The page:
|Wednesday, October 10th, 2007
||Robert Seith | CWK Producer
“Stop and talk to the child; let's look at what is really going on internally because many times people hold anger in until it just overflows.”
– Sherry Blake, Ph.D., psychologist
Shouting, screaming, fighting, throwing punches -- how often does this happen in the lives of your children and their friends? If you ask kids, the answer is a lot more often than you might think.
There are all sorts of things that can make kids angry.
“When a person cuts me in line and stuff like that,” says Jake, 7.
“They were on the trampoline and they pushed me down. Now, that makes me angry,” says Walter, 11.
Sometimes this leads to fighting.
“Once I get into a fight, I can’t get out,” says Michael, 10.
In fact, in a new survey of kids 9 to 13 years old, 30 percent say they get angry at someone their age every day. A quarter of those children end up in a fight with kids punching each other. That behavior surprises their parents.
“So many times I’ll hear parents say, ’I have no idea where that comes from; I have no idea what happened there.’ Well, the reality is that if they would stop for a minute, they would find that some of their own behaviors are a reflection, on a different level, of what they’re seeing their child doing,” says Sherry Blake, Ph.D., psychologist.
What’s the best way for parents to help kids handle anger? Show them, says Blake.
“They see your behavior. Your behavior is one where you’ll stop, talk and try to work things out using techniques other than aggression. Then they learn that’s the way to do it,” says Blake.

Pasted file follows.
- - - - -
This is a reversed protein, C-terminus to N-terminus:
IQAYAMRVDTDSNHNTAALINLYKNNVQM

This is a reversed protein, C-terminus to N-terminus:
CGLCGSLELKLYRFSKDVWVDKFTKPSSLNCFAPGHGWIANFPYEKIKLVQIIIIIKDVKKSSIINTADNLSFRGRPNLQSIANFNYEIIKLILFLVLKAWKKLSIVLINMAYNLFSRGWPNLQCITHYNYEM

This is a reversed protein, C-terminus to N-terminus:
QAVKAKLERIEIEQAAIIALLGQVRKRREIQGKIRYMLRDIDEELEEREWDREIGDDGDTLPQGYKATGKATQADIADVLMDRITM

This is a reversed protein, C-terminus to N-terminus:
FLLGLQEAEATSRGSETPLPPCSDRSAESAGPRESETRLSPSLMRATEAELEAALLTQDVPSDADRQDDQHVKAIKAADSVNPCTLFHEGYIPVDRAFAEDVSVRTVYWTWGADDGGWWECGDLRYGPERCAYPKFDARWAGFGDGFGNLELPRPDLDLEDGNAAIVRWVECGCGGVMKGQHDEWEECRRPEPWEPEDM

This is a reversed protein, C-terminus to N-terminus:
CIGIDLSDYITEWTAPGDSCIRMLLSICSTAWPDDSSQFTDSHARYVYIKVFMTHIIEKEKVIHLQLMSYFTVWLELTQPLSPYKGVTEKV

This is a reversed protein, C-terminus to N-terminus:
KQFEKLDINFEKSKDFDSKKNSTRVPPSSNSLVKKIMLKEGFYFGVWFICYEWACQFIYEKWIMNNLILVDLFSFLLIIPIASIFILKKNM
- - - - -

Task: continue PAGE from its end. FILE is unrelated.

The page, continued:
She says there’s another lesson that parents can teach kids: the way to defuse anger is to know why you’re angry in the first place.
“Stop and talk to the child; let’s look at what is really going on internally because many times people hold anger in until it just overflows,” says Blake.
What’s more, she says, kids can learn how to control themselves.
“I learned to think calming thoughts. [Also] count back from five when you’re angry,” says Jake. “When you’re really angry, count back from 10,” he adds.
What We Need To Know
- The American Psychological Association says that anger is a completely normal, usually healthy, human emotion. But when it gets out of control and turns destructive, it can lead to violent outcomes at home and at school. In fact, many teens today have a difficult time keeping their anger under control.
- Anger creates physical changes that both teens and parents need to recognize – the heart rate goes up, blood pressure rises and adrenaline levels start to soar. Once these changes occur, coupled with thoughts that fuel anger, the emotion can either be helpful or hurtful. Provena Mercy Center cites the following warning signs indicating that your teen’s anger is unhealthy:
- A frequent loss of temper at the slightest provocation
- Brooding, isolation from family and friends
- Damage to one’s body or property
- A need to exact revenge on others
- Decreased involvement in social activity